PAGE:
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What church music is for

September 19, 2013

John Andrew.

John Andrew.

The following is excerpted from a sermon by the incomparable John Andrew, XI rector of St. Thomas Church in New York. We could not have said it better.

WHAT is the purpose of a choir? It’s not to perform difficult music before a silent and intimidated (or irritated) congregation. It’s not there to impress the faithful. It’s there to encourage the faithful to find their voices to praise God in his holiness. It is there to give the people their voice. It is what we call a ministry: it’s what St. Paul in his letter to the Ephesians means when he says: “I entreat you then … as God has called you, live up to your calling … each of us has been given his gift, the due portion of Christ’s bounty.” You heard it read today (Ephesians 4:1-11). The ministry of music is to get the people’s imagination going, to offer God something they perhaps hadn’t realized they had in them. Music can take them out of themselves. It makes some people cry, when they feel overwhelmed by the sheer force of its beauty. I know it’s true. I confess to being vulnerable to this when a great hymn or its descant’s majesty sweeps me off my feet. Just ask the boy choristers. I don’t apologise for it. That’s not cheap emotion. It’s God’s people finding their voice, their response with their uplifted hearts.

But I want you to join me in my battle with bad music in the Church’s worship. People here have known that I am the unrelenting enemy of what we all nowadays could call schlocky music, itself an expression of badly-understood theology, which brings me to tell you about a book called Children’s Letters to God, published when I was living in London, in the 1960’s. These letters to God from little children are hilarious. Serious, honest, puzzled, frank, and searching. An unforgettable letter from a seven year old boy called Barry says this: “Dear God: Church is alright but you sure could use better music. I hope this does not hurt your feelings. Could you write some new songs. Your friend Barry.”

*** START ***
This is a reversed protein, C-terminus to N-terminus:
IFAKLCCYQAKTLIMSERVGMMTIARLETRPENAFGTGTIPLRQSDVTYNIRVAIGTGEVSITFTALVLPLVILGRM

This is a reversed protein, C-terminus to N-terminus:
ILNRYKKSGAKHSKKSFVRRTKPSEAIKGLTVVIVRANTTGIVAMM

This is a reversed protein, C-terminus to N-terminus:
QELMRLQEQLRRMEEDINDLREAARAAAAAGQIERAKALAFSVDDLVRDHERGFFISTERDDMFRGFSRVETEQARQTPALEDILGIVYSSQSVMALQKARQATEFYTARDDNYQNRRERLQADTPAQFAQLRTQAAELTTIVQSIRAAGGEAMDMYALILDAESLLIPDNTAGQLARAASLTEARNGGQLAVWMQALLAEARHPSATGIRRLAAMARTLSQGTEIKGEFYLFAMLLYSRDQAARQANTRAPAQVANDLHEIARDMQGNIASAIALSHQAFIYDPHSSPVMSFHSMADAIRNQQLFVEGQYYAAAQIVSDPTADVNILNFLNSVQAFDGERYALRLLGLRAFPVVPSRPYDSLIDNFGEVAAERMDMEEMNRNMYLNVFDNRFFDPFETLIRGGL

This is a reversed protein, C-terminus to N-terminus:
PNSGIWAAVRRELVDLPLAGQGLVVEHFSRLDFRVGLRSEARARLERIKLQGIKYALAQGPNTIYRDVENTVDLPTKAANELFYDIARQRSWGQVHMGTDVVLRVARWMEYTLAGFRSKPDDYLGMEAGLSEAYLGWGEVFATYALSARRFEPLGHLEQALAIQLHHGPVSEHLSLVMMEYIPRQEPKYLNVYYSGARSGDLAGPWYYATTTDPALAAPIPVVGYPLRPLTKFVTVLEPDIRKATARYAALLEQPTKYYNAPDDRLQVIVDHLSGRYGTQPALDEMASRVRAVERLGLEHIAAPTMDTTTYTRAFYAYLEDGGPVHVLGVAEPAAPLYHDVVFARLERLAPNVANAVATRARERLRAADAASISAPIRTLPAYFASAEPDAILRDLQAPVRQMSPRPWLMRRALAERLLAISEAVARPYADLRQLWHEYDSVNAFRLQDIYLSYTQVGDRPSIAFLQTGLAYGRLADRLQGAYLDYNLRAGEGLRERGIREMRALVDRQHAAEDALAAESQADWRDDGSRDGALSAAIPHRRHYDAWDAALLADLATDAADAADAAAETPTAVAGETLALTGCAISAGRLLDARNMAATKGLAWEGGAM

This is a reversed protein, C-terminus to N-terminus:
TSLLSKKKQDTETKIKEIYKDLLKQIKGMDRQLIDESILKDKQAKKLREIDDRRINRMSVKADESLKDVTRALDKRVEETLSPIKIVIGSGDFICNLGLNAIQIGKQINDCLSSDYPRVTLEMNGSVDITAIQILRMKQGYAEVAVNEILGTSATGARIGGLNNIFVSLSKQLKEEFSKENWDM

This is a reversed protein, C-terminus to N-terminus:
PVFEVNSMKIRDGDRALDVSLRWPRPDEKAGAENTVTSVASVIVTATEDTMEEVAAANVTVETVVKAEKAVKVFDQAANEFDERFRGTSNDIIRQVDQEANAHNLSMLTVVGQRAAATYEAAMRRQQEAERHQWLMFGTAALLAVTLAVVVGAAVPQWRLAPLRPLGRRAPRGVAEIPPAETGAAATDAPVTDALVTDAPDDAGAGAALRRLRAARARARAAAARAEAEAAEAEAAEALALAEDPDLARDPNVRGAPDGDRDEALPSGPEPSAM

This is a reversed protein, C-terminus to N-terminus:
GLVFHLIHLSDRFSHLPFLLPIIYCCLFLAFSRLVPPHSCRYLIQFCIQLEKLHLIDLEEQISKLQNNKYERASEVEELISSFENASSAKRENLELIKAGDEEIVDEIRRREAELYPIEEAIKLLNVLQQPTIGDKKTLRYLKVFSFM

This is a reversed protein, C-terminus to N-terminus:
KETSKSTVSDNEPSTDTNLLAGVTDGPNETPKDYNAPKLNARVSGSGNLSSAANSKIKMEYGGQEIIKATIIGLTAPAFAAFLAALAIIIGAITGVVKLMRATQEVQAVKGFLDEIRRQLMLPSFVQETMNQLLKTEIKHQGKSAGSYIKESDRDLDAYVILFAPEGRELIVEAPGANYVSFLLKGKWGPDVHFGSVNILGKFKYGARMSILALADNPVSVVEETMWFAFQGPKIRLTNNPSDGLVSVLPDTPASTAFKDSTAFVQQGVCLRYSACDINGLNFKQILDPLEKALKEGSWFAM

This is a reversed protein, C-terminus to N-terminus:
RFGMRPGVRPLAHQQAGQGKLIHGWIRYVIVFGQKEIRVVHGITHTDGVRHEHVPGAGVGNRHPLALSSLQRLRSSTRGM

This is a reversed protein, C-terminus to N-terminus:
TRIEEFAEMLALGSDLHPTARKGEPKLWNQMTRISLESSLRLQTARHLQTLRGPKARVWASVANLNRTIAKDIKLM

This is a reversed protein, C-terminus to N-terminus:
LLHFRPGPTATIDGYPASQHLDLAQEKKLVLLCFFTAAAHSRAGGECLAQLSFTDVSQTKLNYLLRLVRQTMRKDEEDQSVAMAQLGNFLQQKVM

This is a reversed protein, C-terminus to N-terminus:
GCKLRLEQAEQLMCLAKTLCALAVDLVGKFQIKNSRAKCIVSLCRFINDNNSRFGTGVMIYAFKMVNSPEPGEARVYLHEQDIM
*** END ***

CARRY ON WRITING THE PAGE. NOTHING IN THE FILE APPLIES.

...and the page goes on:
Barry is not only on to something but he has laid down a challenge to the Church. Worship is important; no, it is not important: it is vital. It expresses what we think and know about Christ and the Holy Trinity: Father, Son, and Holy Spirit. I am not alone in being appalled at the failure of the Church’s training of its clergy to learn that the musical expression of our worship and liturgy is paramount. So generations of clergy blunder on to the scene ignorant, oblivious, thinking they know and they don’t. Many have never given this much of a thought, or realize that their musicians are every bit as well or more educated in their area as they are. Greek and Russian Orthodox seminarians are required to be trained in liturgical singing! Anglicans and Romans for the most part are uncaring and ignorant. And this poor misunderstanding of worship displays it. To our shame.

We happen to be among the luckiest people in the Anglican world with musicians whose skills and learning reflect their response to St. Paul’s reminder of their ministry. It is nothing less. Some of us here are fortunate enough to have enjoyed their response to Paul’s challenge for a large part of our lives, living through decades of inheritance. This course could sow the seeds of inspiration and encouragement under Sarah [Baldock] and her colleagues to help us find our voices for God, and “worship Him in holiness and truth”, for the day when as St. Augustine says, “we shall rest, and we shall see, we shall see and we shall love, we shall love, and we shall praise in the end that is no end…” Lift up your hearts! AMEN.

The full sermon may be found here, and an audio recording here.

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2 Comments leave one →
  1. Keith Charles Edwards permalink
    September 30, 2015 22:20

    John A. was a my sometime Rector. Good priest. He valued good music.

  2. Wayne Howell permalink
    October 1, 2015 15:13

    2 Chronicles 20:21-23. Jehoshaphat, King of Judah sent the choir out with the army to sing praises to God. As they were singing, their enemies turned on each other and destroyed one another.

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